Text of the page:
Although youth have long been at the forefront of social change, the last two decades have seen an upsurge in the number of organizations, agencies, and governmental bodies dedicated to supporting the idea of youth voice in public policy. Drawing on in-depth individual interviews with 32 youth in one major urban center, this study compares how participation in differently positioned political activities influences participants’ sociopolitical identities and their views of the most effective mechanisms for social change. Specifically, this research compares youth involved in a government-sanctioned youth commission, developed to advise policymakers, with youth involved in a community-based youth organizing group, focused on fighting for educational reform. The study explores similarities and differences in the two sets of participants’ civic commitments, sense of agency, and beliefs about the process of social change.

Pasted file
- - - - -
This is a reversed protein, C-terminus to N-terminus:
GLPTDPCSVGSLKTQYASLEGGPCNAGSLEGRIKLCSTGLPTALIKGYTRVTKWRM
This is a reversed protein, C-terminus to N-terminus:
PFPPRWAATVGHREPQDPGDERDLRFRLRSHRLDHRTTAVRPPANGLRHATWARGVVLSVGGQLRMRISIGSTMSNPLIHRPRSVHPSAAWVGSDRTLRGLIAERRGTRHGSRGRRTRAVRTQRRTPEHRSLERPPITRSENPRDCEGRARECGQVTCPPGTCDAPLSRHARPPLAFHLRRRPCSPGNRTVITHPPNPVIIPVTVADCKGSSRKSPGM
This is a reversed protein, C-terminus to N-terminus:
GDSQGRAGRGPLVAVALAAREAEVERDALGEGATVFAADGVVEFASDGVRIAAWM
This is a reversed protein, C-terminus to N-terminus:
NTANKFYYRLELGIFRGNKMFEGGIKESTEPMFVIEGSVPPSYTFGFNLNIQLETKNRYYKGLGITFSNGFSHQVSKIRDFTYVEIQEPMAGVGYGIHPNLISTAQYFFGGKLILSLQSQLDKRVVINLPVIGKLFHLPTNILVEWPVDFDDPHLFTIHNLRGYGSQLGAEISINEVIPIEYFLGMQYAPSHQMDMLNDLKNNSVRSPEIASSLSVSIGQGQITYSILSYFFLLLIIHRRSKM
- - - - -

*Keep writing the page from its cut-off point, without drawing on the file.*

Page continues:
Response to this Article

Matthew L. Goldwasser, The Missing Elements of Change